“This is being helped by mortgage lenders extending the life of existing mortgage offers by three months, and new legal rules on flexible completion dates.”

In order for the market to make a strong return once the lockdown ends, Rightmove said there must be a continuation of mortgage lending on the same terms as before the lockdown, aided by government incentives.

Meanwhile there should be forbearance by lenders to limit forced sales until employment levels recover.

Finally the industry will need to find ways of allowing viewings safely, as social distancing measures may continue for some time.

Jeremy Leaf, north London estate agent and a former RICS residential chairman, said: “The latest Rightmove survey confirms what we have been seeing on the ground – our offices may be closed but the market is anything but quiet. Buyers and sellers are pausing, not cancelling sales, or listings, while continuing to access websites readying themselves for when lockdown restrictions are eased.

“But the market cannot re-start in isolation. We need surveyors to work with lenders, agents, and solicitors to ensure successful transitions as well as continuation of social distancing and safe visiting.”


Source: Property Wire

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Home-sellers in 2017 ‘gained nearly £92,500 typically on what they had paid’

The average house-vendor in 2017 sold their home for £92,466 more than they had originally paid for it, having lived in the property for nine years, analysis has found.

Nine in 10 (92.2%) people who sold their homes across England and Wales this year did so for more than they had paid for it, up from 90% in 2016. And nearly one in five (18%) sellers in 2017 doubled their money.

With the exception of London, sellers in every region saw bigger gains than in 2016.

Sellers in London still gained an average of £252,196 – over three times more than the average seller outside London at £76,367.

And around one in three Londoners who sold their home did so for at least twice what they had paid for it, according to the findings from estate agent Hamptons International.

Cash gains
London house sellers made average gains in 2017 that were more than three times the typical profit made outside the capital (Hamptons International/Land Registry/PA)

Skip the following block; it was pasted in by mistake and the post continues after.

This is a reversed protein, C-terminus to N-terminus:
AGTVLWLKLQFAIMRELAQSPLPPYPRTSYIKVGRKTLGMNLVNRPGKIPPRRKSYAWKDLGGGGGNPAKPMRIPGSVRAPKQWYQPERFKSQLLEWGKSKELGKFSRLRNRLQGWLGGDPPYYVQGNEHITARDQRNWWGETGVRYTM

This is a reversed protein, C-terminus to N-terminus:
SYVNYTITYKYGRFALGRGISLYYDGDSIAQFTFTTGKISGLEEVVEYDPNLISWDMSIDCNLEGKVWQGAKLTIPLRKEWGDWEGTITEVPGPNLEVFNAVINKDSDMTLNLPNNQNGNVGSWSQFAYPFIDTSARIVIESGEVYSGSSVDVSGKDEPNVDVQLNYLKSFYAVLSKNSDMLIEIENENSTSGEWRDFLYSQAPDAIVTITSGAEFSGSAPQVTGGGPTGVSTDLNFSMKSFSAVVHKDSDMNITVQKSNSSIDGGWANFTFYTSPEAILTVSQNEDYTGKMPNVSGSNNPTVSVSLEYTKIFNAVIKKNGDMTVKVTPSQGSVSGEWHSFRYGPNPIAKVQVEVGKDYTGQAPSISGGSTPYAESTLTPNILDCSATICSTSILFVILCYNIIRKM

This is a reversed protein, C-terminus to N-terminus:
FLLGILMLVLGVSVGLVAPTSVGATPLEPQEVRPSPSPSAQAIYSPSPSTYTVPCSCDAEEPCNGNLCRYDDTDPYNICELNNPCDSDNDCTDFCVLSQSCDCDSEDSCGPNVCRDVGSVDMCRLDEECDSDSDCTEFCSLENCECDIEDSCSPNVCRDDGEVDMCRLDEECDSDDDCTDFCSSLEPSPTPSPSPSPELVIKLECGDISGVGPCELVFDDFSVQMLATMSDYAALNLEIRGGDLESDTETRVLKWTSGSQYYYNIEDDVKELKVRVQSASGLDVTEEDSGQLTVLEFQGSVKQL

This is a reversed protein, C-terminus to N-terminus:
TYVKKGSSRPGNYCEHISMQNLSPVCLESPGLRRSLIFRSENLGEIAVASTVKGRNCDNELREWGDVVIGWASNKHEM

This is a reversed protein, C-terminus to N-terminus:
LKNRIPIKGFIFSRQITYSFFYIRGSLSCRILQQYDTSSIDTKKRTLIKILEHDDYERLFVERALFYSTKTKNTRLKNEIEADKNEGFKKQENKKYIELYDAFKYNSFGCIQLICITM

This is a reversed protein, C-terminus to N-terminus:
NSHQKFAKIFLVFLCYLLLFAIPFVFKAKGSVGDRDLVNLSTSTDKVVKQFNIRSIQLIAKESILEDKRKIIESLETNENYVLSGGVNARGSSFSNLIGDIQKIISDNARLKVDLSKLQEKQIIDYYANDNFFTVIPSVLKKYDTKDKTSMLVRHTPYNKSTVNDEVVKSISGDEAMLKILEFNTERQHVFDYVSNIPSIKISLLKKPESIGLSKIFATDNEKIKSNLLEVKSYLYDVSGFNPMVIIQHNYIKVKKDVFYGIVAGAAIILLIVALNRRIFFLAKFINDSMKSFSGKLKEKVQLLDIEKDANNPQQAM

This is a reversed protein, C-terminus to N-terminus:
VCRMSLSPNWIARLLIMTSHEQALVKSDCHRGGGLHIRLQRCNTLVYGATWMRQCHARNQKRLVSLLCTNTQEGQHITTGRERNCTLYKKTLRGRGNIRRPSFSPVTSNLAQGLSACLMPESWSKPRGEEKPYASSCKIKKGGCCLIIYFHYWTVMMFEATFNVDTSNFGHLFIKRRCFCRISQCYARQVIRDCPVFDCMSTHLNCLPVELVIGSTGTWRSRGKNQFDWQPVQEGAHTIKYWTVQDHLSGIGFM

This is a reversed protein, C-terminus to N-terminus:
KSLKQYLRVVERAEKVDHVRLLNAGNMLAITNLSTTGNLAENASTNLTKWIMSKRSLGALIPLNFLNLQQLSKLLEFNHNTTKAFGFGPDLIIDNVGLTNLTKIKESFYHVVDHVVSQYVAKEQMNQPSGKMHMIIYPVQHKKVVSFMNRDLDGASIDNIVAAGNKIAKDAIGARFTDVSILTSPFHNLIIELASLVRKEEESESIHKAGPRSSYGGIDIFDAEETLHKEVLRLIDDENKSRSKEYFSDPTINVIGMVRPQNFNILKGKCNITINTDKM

Despite a cooldown in the London property market in 2017,  sellers in Kensington and Chelsea gained more than anyone else in the country, an average of £940,494 – albeit less than the £1,060,875 average gain there in 2016.

The smallest average gain was in Burnley in Lancashire, at £19,639.

The report tracked repeat sales of properties using Land Registry figures to make the findings.

Sellers in the North East were found to be least likely to make a profit, with just under 79% doing so.

And in a change from last year, sellers in the South East are now more likely to sell their home for a profit than those in London, at 97.6% versus 97.4%.

Johnny Morris, head of research at Hamptons International, said: “House prices have grown considerably over the nine years the average seller has owned their home.

“Many sellers will have added value by renovating, extending or developing but the bulk of their gains come from price growth.

“The London housing market has been cooler than the rest of the country in 2017, but London sellers still make the largest gains, by a long way.

“This year the average London seller bought their home nearly nine years ago and has seen its value rise by more than quarter of a million pounds.

“Even with slowing price growth, most owners are still sitting on plenty of growth from previous years.”

Here are the average gains made by house-sellers in 2017, followed by the percentage of sellers who made a gain and the percentage of sellers who doubled their money, according to calculations from Hamptons International:

London, £252,196, 97.4%, 33%
South East, £127,134, 97.6%, 18%
East of England, £112,533, 97.3%, 19%
South West, £81,030, 94.3%, 16%
West Midlands, £55,489, 91.6%, 15%
East Midlands, £54,850, 93%, 16%
North West, £46,840, 86.2%, 17%
Yorkshire and the Humber, £44,330, 85.7%, 17%
Wales, £42,669, 86.2%, 18%
North East, £31,833, 78.7%, 15%

Here are the top 10 areas where sellers made the biggest average gains in 2017, with the gain and the percentage of sellers who doubled their money:

1. Kensington and Chelsea, London, £940,494, 45%
2. City Of Westminster, London, £635,614, 42%
3. Camden, London, £557,460, 39%
4. City Of London, London, £459,315, 49%
5. Hammersmith and Fulham, London, £425,857, 33%
6. Islington, London, £351,915, 32%
7. Richmond-upon-Thames, London, £337,885, 31%
8. Hackney, London, £310,138, 41%
9. Elmbridge, South East, £308,999, 24%
10. Wandsworth, London, £308,076, 29%

And here are the areas where sellers made the largest gains regionally, according to Hamptons International, with the average gain in 2017 and the percentage of sellers who doubled their money in a particular area:

London, Kensington and Chelsea, £940,494, 45%
South East, Elmbridge, £308,999, 24%
East of England, St Albans, £240,447, 26%
South West, Bath and North East Somerset, £140,718, 21%
East Midlands, South Northamptonshire, £96,429, 15%
West Midlands, Warwick, £107,265, 17%
North West, Trafford, £110,000, 19%
Yorkshire and the Humber, Harrogate, £96,764, 17%
North East, Northumberland, £43,815, 16%
Wales, Vale Of Glamorgan, £67,328, 18%

Source: Yahoo Finance UK